Veterinarians search for ways to help pets enjoy longer and healthier lives their entire careers, driven by the desire to enable dogs and cats to remain vigorous and vital for many, many years. A new drug, rapamycin, may also help dogs fight the effects of aging and prolong life in animals and humans.
Rapamycin is most commonly used as an anti-rejection drug after kidney transplants. The compound was found in a soil bacterium on Easter Island, known to locals as Rapa Nui. During tests, scientists noted laboratory mice lived longer. Subsequent experiments validated rapamycin’s effect on extending the lifespan of mice. If it could help mice live longer, what about humans?
We’ve been down this road before. Resveratrol, the substance found in red wine, was touted so highly that the company that discovered it was bought for $720 million. It’s no longer in business. In fact, scientists have yet to concoct anything that’s been proven to slow, stop or reverse aging in humans. The fountain of youth appears to be a combination of genetics and lifestyle habits. That’s why recent technological innovations and drugs such as rapamycin create such excitement. The big break could be in the next beaker.
New scientific experiments and better understanding of how and why animals age offer renewed hope that we may actually be closing in on slowing aging. Researchers at the University of Washington in Seattle have begun a small pilot study evaluating the effects of rapamycin on dogs. As of October 2016, the scientists had completed a 10-week pilot study on 16 dogs. Early results are promising; several dogs that received rapamycin reported improved heart function, increased energy and enhanced quality of life. While these encouraging results are very preliminary, the scientists are convinced enough to pursue longer and larger experiments on up to 150 dogs in 2017-2018.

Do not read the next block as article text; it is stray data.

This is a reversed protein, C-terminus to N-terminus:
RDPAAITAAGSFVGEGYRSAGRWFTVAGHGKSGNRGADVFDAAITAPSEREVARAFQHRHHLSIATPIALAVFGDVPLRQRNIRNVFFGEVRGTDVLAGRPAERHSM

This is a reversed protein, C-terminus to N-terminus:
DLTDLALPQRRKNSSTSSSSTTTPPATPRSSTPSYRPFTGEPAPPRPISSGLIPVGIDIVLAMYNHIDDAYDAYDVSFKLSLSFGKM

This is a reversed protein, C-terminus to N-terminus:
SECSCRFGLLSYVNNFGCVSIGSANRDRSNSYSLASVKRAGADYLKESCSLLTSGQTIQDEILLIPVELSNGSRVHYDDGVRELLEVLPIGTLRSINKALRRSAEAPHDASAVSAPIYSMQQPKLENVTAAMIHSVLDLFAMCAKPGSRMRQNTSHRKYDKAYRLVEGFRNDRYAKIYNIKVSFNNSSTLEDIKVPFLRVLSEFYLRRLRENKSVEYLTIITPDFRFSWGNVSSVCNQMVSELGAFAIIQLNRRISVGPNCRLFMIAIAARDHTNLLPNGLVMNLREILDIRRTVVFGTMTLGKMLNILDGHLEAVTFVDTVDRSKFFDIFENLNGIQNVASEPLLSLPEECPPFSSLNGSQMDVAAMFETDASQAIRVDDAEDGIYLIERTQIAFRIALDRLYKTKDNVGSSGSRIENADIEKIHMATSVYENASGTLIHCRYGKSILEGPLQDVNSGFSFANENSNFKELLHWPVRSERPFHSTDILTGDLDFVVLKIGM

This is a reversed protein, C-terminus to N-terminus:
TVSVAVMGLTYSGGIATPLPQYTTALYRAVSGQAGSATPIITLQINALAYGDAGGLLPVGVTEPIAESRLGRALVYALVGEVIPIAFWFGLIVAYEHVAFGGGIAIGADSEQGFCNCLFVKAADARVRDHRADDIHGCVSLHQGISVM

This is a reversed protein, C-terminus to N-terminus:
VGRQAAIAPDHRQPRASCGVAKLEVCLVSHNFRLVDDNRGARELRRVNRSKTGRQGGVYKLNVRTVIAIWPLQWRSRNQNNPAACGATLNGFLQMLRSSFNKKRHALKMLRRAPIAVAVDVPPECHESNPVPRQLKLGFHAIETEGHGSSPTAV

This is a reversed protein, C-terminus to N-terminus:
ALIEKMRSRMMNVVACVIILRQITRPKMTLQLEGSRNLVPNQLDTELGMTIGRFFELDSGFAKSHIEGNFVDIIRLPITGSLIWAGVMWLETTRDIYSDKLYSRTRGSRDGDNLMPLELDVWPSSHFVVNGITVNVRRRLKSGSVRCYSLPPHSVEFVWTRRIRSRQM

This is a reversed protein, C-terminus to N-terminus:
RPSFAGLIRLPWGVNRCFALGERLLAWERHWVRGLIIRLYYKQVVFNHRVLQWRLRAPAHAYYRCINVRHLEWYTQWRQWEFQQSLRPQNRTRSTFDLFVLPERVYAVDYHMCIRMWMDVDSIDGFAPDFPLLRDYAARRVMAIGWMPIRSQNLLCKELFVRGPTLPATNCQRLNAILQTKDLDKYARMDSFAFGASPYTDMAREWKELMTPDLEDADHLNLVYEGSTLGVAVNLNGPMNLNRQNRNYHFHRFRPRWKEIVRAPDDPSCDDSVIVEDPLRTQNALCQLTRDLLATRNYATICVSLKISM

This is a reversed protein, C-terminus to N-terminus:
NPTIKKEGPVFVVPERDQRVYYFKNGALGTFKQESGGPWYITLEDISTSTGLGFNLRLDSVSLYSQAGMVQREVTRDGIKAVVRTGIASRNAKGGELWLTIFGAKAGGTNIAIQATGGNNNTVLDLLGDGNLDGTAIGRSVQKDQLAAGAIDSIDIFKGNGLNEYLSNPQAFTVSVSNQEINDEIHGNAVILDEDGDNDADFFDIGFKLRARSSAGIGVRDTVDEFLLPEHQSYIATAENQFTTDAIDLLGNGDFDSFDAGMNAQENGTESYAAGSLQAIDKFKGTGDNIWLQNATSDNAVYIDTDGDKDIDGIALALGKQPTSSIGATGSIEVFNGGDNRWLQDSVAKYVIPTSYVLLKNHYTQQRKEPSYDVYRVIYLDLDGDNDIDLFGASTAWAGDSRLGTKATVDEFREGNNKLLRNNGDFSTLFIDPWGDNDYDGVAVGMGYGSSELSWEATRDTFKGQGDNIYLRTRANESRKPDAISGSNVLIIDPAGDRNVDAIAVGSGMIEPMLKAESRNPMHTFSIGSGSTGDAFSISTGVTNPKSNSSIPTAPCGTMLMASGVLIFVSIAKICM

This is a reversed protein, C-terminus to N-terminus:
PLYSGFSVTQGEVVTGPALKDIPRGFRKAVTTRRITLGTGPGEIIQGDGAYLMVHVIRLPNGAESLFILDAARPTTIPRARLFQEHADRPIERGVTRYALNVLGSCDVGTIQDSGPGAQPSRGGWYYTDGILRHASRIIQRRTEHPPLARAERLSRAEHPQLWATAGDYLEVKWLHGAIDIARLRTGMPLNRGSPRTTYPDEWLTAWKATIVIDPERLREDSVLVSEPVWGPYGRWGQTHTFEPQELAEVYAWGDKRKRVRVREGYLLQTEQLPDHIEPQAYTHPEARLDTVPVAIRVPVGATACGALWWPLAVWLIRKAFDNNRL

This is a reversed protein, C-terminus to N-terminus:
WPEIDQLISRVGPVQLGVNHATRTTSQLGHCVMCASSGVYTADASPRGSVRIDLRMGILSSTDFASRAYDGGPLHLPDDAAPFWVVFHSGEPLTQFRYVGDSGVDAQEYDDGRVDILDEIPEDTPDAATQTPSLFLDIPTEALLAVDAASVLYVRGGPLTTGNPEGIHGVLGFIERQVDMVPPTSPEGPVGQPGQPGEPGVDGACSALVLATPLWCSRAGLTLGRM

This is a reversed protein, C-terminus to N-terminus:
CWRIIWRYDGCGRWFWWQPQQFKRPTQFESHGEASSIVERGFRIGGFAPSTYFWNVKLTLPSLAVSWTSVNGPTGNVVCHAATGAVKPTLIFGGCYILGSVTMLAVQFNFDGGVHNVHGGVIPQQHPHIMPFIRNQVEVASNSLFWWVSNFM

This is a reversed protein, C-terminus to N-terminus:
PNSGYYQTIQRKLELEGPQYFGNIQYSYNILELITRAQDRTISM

One of the key questions we can’t answer yet is how does rapamycin extend the lifespan in mice? It appears to impact a protein involved in cell growth, but we don’t understand how that affects lifespan. Perhaps rapamycin improves other aspects of health such as cardiac function or prevents cancer. The mice studies concluded that not only did mice live 9% to 14% longer, they had fewer diseases and were sick less. This is what scientists call “squaring the curve” or extending the quality of life rather than prolonging illness or impairment. Hopefully, newer research will begin to unravel how rapamycin works. That answer may lead to other breakthroughs in other beakers.
Rapamycin doesn’t come without risks. Side effects reported include cancer, diabetes, serious infections and more. The dosage used for dogs is considerably lower than the human dosage, giving hope that these side effects may be sidestepped. My hunch based on the current literature is rapamycin will at least improve heart function and systemic blood flow while simultaneously boosting immune function. In humans there’s hope rapamycin may slow cognitive decline. At this time, I’m remaining cautiously optimistic for a happy ending to the rapamycin story.
Rapamycin is one of a handful of drugs that hold promise in slowing aging. You can bet I’ll be closely monitoring these developments for my patients and readers. Until we have more information, the fountain of youth is in your hands:
- Feed a healthy, wholesome diet with plenty of water.
- Exercise at least 30 minutes a day.
- Avoid high-sugar and calorie treats and try wholefood and fresh snacks.
- Have your pet checked out every year by your veterinarian and don’t forget urine and blood tests to uncover hidden diseases.
- Talk with your veterinarian about nutritional supplements that may benefit your dog or cat.
Stay tuned for more information on preventing disease and extending your pet’s quality of life.